Hadley Farms hosts myriad types of events, including weddings, jack and jills, bridal and baby showers, engagement parties, fund-raisers, and business meetings. Clients range from big corporations like Yankee Candle and Baystate Health to small nonprofits.

One of the changes Lee suggested when she came on board was the establishment of on-site food service instead of the outside caterers being used exclusively at first. Today, about 90% of parties choose the in-house chef. “We have tesimonials come through on a daily basis about our facility, the staff, the food, and the events running smoothly.”

Hadley Farms Meeting House

Hadley Farms Meeting House boasts spaces ranging from a grand ballroom holding hundreds of people to intimate lounge areas.

Lee knows something about event planning, having been a DJ for the past 24 years — including 13 at Chez Josef in Agawam — and worked at weddings up and down the Eastern Seaboard. She amassed plenty of contacts with vendors over those years, which she calls on to help clients at Hadley Farms plan their events.

“I work with a lot of vendors when it comes to weddings — DJs, florists, photographers, officiants,” she said. “I try to help the wedding planning go smoothly.”

After all, all brides want a minimum of hassles on the way to their big day.

“Weddings need 100% of your focus,” she told BusinessWest. “They’re constantly e-mailing, asking questions, and you have to be on top of it. We have more than 30 weddings booked over the next year, so we’re starting to get known. People come in, see the venue, and think it’s beautiful. They love the facility, the big, bright windows, and the patio.”

Lee has been busy raising the facility’s profile at four regional wedding shows, and once she has a bride’s attention, she tries to craft something special for what they want to spend. Depending on the client’s budget, different reception packages range from a buffet to food stations to a formal plated dinner.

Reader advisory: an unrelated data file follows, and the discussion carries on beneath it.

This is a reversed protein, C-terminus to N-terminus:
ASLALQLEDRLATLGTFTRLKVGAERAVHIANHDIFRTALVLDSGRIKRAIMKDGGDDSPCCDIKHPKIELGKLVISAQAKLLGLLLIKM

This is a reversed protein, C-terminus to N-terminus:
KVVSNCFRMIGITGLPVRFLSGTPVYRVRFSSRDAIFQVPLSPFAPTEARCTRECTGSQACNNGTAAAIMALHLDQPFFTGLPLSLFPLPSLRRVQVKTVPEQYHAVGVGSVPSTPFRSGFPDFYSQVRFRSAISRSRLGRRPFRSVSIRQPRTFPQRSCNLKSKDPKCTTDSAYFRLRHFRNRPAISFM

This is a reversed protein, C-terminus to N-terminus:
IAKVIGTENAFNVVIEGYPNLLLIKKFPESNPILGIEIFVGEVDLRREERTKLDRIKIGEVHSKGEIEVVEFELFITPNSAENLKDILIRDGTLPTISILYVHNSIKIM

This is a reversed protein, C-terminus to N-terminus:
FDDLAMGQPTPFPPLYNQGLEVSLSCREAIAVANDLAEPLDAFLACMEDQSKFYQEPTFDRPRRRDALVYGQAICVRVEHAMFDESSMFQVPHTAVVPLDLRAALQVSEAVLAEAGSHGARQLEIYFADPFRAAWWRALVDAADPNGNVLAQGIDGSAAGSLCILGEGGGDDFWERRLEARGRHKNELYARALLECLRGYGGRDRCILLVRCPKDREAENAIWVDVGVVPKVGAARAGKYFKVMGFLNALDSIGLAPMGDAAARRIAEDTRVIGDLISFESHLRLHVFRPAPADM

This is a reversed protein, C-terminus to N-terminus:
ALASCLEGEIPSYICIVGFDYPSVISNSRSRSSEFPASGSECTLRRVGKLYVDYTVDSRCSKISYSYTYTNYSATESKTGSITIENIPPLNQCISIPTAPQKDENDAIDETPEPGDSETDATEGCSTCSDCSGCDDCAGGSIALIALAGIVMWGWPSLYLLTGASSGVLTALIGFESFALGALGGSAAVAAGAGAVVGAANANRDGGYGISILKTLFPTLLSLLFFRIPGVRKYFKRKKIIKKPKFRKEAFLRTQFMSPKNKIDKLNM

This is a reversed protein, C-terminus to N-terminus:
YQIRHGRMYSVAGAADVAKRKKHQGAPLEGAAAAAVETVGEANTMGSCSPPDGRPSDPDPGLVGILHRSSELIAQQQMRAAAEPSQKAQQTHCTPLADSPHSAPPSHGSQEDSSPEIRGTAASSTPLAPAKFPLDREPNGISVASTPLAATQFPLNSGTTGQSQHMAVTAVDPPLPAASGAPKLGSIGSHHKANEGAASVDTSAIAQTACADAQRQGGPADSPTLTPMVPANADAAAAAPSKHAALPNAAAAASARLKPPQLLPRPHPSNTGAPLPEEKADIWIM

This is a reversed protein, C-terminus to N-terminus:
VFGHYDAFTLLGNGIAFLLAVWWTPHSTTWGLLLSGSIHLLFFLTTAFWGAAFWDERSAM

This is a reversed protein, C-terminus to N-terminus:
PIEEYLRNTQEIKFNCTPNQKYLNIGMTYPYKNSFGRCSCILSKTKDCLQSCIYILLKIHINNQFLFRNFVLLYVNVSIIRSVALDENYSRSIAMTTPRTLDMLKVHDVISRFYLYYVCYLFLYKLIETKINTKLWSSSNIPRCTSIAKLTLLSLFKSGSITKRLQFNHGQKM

“Weddings are becoming huge here,” she went on. “We have outdoor space for them to have their ceremony, and we also have Hampton Inn, where we give the bride and groom an overnight stay, plus offer their guests room blocks at a discounted rate.”

This is also Hadley Farms’ biggest year yet for proms — Lee is already booking 2017 parties. Meanwhile, repeat business of all kinds is proving substantial. Take New England Public Radio’s vintage holiday event last December, featuring an orchestra and Sinatra-style music. “They rebooked with us again this year. We also did Rock 102’s Valentine party in February, and they’re booking with us for next year as well.”

Constant Contact

Lee says the success she and her team have had in building Hadley Farms’ roster of events is “all about communication,” which includes attending chamber events every week and keeping in contact with their members, both in person and through e-mail blasts.

Keeping the meeting rooms filled requires both flexibility and creativity. For example, since the cold months tend to be quieter when it comes to weddings, Hadley Farms is running a ‘winter wonderland’ wedding-package special from mid-December through mid-March, which offers brides amenities they would pay more for during June or July.

And to complement its growing holiday schedule, Hadley Farms will host what it’s calling a Big-Little Holiday Party on Dec. 9, a large gathering of small businesses that gives such companies the trappings of a big bash on a small budget. “We decided to put that together so small businesses that don’t have space to go for the holidays can come here and enjoy entertainment, appetizers, a nice buffet dinner, and dancing.”

Whatever the event, Lee said, “I enjoy meeting new people and creating a fun-filled event for them — just making people happy. I think that’s the biggest thing, making sure we’re there for them 24/7. If someone sends me an e-mail, I e-mail right back. If I don’t get back to them, they’re calling the next venue. So follow-up is really important, as is meeting with them several times before the event, making sure they’re getting what they want, helping them with creative ideas.”

Not that she does it herself. “We all work together as a team. I think being a DJ for so many years, helping to create so many events over the years, gave me a passion to be in charge of a banquet facility like this and create the events we have here.”

Joseph Bednar can be reached at [email protected]